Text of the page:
The Salar de Uyuni (Uyuni salt flat) is a world-renowned salt flat or salt pan, the largest of its kind, located in the highlands of Bolivia near the Chilean border. It’s mainly known for its vast, hallucinogenic vistas, which dazzle thousands of visitors per year.
A hot destination among nature admirers, geology buffs, and travel photographers looking for that million-dollar shot, this place showcases Mother Earth’s true capabilities and is certainly worth a quick stopover on my next jaunt to South America.
The Salt Flat
The Salar de Uyuni is over 10,000 sq km in size, with most tours spending an entire day here. The number one reason to visit this place is of course the unique landscape: a sweeping expanse of white salt stretching as far as the eye can see.
When I first heard about this place, I had trouble believing it was a natural formation. Nature just doesn’t do order, I thought, at least not in such an obvious way. The way the salt sprawls outwards with such perfect flatness – hence the name, I suppose – you hardly ever see such uniformity in nature’s work.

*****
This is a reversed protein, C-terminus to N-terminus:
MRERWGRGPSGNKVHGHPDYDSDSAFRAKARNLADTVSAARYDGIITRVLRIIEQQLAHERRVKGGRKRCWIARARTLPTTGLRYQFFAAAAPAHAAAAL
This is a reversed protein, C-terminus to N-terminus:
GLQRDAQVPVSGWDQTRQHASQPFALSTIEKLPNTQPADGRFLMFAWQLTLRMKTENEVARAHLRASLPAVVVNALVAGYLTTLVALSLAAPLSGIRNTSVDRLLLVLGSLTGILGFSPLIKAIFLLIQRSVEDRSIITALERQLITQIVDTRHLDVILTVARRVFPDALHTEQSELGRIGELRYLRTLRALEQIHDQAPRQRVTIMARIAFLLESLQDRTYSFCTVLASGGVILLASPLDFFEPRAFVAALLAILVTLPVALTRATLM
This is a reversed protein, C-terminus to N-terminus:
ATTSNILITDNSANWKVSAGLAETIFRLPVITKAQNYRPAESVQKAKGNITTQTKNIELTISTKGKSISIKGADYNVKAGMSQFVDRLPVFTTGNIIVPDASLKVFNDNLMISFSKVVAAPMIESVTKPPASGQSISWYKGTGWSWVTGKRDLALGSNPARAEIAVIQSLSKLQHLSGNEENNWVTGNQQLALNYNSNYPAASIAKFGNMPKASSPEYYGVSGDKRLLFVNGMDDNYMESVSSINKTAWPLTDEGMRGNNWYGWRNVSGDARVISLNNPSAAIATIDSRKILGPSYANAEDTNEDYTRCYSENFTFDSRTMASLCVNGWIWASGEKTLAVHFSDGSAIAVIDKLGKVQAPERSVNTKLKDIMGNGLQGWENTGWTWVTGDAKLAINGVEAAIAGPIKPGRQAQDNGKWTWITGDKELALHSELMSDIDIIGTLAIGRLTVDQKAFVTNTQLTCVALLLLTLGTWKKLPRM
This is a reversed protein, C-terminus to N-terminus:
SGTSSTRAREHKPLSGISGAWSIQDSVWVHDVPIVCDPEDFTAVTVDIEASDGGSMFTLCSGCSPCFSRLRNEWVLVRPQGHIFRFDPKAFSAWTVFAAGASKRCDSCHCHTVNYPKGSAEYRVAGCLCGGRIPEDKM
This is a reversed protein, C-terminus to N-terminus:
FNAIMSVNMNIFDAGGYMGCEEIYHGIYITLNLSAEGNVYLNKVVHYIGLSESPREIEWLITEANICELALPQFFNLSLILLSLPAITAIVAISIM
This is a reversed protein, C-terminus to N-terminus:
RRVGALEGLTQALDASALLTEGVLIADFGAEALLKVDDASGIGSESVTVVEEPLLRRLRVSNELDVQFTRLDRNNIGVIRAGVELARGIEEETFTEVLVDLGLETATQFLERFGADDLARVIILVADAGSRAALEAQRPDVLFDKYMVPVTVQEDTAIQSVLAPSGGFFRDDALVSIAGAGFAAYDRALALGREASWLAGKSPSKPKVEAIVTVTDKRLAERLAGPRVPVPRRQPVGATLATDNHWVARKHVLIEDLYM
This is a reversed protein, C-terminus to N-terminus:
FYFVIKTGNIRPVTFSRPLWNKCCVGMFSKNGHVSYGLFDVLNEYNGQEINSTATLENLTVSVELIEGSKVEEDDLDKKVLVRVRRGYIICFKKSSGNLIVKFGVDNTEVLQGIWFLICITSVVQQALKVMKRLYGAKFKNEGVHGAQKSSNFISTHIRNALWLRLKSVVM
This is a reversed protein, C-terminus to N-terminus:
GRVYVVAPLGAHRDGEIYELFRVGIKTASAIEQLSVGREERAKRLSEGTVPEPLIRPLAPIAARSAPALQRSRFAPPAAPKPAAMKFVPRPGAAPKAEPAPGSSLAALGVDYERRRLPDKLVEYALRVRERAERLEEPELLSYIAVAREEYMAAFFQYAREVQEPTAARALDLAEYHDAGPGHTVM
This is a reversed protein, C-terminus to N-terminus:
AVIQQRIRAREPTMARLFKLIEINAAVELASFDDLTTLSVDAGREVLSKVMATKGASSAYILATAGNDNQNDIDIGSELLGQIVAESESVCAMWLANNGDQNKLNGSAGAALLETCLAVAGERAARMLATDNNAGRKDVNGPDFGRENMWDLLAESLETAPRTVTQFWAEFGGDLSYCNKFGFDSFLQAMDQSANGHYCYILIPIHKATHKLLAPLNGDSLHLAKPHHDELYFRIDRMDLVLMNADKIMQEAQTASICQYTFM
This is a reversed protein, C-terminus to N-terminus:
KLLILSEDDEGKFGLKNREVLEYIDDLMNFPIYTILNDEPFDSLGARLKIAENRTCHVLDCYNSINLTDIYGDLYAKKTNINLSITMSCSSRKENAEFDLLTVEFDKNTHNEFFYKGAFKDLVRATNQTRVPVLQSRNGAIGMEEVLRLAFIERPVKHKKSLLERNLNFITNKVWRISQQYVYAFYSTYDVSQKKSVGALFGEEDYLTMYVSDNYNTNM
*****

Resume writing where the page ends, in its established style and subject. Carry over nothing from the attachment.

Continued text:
But indeed, formation of the world’s largest salt flat began naturally in prehistoric times, around 40,000 years ago. A series of lake transformations had taken place in the area, culminating in the creation of Lake Coipasa between 11,500 and 13,400 years ago. When Lake Coipasa eventually dried, Salar de Uyuni was left behind.
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The panoramas during the dry season are incredible, but if you’re lucky enough to catch a little bit of rainfall during your visit, you’ll find a real sensual spectacle on your hands. With such extraordinary flatness, the Salar de Uyuni spreads out the tiniest rainfall evenly across its surfaces, resulting in an otherworldly, mirror-like “salt lake” that perfectly reflects the world above it. Just imagine catching a sunrise or sunset on a day like this.
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The salt flat itself of course runs the show, but there’s quite a few points of interest in and around the area as well, which would be included in any guided tour. For me, the most intriguing is Isla Incahuasi, an “island” sitting smack dab in the middle of the salt flat.
Remember those prehistoric lakes from millennia past? Incahuasi was a volcano sitting submerged in those lakes, and when they dried up and the salt flat emerged, the topmost portion of this volcano was left protruding, to this day, eventually becoming fossilized and coral-like. For me, an ancient volcano-top poking out of miles and miles of glimmering white salt has to be one of the most bizarre things that Mother Nature’s ever conjured up. Oh, and there’s an army of thousand-year-old cacti growing on the island. Go figure.
Besides the giant outcrop of Incahuasi, the only other things disrupting the pristine flatness are the occasional salt piles, as well as any of the cool fauna that use the salt flat as a breeding ground in early November, such as flamingos, geese, and the rabbit-like viscachas.